In between, the D.C. United supporters groups that have been a part of this franchise, from the Screaming Eagles to the Barra Brava, had their songs and chants echo around the building. Even many Average Joe’s were memorizing the lyrics and joining in. It was downright beautiful and a joy to see this city come together. Even in defeat.
Now head coach, there was a sense of Bruce Boudreau and pre-2018 Barry Trotz in the way Ben Olsen, now the team’s head coach, handled the pressure cooker of the MLS playoffs. Meanwhile, fellow ex-player Gregg Berhalter, marshaled the Columbus Crew into a defensive block that limited the chances of Rooney and speedy wide forward Luciano Acosta all night. It took until super sub Nick De Leon to bring hope back into the fan base for a victory as he tied the game at two in extra time with a dramatic volley as the clock was moments of expiration.
And then, penalties. Folks, penalty kicks are why sports are stupid.
Surely enough, Wayne Rooney missed his penalty because that’s what the English stereotype entails and our hero De Leon skied his chance that gave the Crew victory. Did I mention that some Crew players were a bit too close to De Leon during his penalty attempt that could have led to his miss. Even with the head referee needing to shove them back, it was enough to stall his whistle to allow De Leon to take his chance. Speaking of referees, boy did I not miss how terrible MLS referees are. But then again, when’s the last time we complimented any referee in sports either.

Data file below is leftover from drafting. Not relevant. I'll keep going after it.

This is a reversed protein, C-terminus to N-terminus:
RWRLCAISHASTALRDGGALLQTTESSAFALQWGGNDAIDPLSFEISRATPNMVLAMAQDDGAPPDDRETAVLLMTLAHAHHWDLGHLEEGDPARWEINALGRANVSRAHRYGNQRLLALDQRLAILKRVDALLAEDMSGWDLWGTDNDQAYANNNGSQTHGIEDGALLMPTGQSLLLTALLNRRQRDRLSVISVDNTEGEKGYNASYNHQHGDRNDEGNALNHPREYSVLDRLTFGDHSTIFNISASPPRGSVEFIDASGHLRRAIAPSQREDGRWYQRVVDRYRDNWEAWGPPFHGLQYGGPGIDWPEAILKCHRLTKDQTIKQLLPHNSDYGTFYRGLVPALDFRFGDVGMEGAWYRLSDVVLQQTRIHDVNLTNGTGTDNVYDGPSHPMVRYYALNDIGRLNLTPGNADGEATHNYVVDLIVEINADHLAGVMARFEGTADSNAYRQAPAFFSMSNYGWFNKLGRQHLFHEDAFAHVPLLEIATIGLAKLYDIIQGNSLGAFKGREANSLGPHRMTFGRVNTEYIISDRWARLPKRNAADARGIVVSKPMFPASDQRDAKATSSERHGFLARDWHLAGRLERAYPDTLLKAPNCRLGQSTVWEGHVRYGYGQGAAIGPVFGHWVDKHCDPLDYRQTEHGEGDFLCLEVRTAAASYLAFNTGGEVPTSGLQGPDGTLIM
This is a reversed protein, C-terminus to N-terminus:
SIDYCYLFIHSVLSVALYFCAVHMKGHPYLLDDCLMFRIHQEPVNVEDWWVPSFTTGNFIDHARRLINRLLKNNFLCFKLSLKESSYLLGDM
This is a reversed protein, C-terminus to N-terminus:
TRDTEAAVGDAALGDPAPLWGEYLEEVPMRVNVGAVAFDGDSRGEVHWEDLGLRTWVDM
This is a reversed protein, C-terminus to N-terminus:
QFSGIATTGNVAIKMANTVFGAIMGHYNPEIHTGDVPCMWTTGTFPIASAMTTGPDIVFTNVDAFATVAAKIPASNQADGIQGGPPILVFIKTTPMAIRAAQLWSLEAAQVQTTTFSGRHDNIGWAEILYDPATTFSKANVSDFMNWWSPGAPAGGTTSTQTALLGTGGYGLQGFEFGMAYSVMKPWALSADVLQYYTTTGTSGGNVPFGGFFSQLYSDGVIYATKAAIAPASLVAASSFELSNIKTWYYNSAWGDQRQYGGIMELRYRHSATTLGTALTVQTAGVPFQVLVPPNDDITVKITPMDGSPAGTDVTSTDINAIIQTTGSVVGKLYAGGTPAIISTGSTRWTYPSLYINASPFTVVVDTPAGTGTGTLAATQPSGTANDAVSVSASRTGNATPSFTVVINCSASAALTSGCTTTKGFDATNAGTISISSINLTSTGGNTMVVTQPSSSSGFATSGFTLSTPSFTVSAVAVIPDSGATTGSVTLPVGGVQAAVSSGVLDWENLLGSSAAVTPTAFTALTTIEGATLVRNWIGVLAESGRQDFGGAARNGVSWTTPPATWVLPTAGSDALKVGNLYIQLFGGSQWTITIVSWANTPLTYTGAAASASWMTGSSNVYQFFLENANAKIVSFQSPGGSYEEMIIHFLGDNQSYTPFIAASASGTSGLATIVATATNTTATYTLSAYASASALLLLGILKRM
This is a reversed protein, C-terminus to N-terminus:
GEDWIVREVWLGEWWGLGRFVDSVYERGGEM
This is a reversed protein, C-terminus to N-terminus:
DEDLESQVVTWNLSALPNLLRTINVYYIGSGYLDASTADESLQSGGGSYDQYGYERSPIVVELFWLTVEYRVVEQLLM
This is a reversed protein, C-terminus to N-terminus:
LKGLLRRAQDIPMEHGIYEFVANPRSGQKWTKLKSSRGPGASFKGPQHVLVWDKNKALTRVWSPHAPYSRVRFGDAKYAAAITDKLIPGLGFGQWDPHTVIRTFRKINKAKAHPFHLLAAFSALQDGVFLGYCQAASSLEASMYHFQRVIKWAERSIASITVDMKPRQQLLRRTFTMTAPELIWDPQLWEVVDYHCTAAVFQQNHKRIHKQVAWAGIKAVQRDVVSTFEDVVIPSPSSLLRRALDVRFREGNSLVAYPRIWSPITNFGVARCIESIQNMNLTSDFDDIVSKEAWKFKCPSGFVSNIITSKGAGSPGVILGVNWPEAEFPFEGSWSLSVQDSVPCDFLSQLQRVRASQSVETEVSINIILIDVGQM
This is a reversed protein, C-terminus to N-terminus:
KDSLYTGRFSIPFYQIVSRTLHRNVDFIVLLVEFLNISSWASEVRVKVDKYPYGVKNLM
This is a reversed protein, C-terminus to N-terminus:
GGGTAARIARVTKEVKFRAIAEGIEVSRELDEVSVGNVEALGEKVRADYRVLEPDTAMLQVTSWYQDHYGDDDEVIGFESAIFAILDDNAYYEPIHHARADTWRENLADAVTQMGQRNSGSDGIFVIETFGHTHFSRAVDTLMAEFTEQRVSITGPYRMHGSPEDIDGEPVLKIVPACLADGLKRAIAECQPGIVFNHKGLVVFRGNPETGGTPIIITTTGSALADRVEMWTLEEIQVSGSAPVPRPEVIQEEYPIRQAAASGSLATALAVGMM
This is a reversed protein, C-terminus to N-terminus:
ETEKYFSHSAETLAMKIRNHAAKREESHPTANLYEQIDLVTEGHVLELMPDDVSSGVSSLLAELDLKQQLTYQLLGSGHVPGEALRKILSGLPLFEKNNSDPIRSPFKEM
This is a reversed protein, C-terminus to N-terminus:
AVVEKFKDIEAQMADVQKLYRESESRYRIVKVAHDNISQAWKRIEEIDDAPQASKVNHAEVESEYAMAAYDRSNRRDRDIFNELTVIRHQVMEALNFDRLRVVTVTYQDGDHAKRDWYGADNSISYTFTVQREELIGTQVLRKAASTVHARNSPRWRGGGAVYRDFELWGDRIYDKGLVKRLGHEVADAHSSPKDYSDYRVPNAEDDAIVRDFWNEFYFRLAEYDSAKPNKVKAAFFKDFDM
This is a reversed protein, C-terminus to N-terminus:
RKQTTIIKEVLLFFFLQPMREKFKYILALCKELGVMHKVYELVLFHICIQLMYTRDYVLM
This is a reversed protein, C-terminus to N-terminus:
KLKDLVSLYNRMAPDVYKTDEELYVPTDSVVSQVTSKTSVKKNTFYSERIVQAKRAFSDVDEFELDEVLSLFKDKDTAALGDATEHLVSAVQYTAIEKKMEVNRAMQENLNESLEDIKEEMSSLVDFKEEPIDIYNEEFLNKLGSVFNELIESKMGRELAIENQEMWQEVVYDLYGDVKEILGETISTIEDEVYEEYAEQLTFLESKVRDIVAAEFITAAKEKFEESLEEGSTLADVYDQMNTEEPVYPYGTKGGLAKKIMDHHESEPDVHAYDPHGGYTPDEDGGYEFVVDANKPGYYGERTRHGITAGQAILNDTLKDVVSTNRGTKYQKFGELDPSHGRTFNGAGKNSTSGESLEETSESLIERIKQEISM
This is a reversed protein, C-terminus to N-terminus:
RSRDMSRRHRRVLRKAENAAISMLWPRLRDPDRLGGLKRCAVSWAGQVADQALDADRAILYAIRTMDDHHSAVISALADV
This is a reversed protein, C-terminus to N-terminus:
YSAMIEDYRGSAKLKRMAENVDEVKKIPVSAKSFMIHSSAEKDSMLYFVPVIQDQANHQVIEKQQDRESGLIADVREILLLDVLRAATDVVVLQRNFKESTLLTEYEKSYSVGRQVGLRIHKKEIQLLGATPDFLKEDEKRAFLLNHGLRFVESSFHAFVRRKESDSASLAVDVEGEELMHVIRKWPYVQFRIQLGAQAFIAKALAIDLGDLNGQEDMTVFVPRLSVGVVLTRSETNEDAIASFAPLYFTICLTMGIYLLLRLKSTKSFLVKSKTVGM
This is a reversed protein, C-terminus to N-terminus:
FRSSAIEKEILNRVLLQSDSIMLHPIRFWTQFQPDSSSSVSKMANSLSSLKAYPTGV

Anywho, last night was down right glorious. A city came together for a team that was unbeknownst to many coming into the 2018 season and left with a sense of momentum on their side. We can keep going on and on about whether the MLS is genuinely a good league to invest in and whether D.C. United are doing the right things to make this team a winner, but for one night, Audi Field was the true hero and brought back pride into the city that it hasn’t done in a generation. Now that it’s over, everyone from that past generation and onward will be hoping to have their D.C. United back on the field real soon.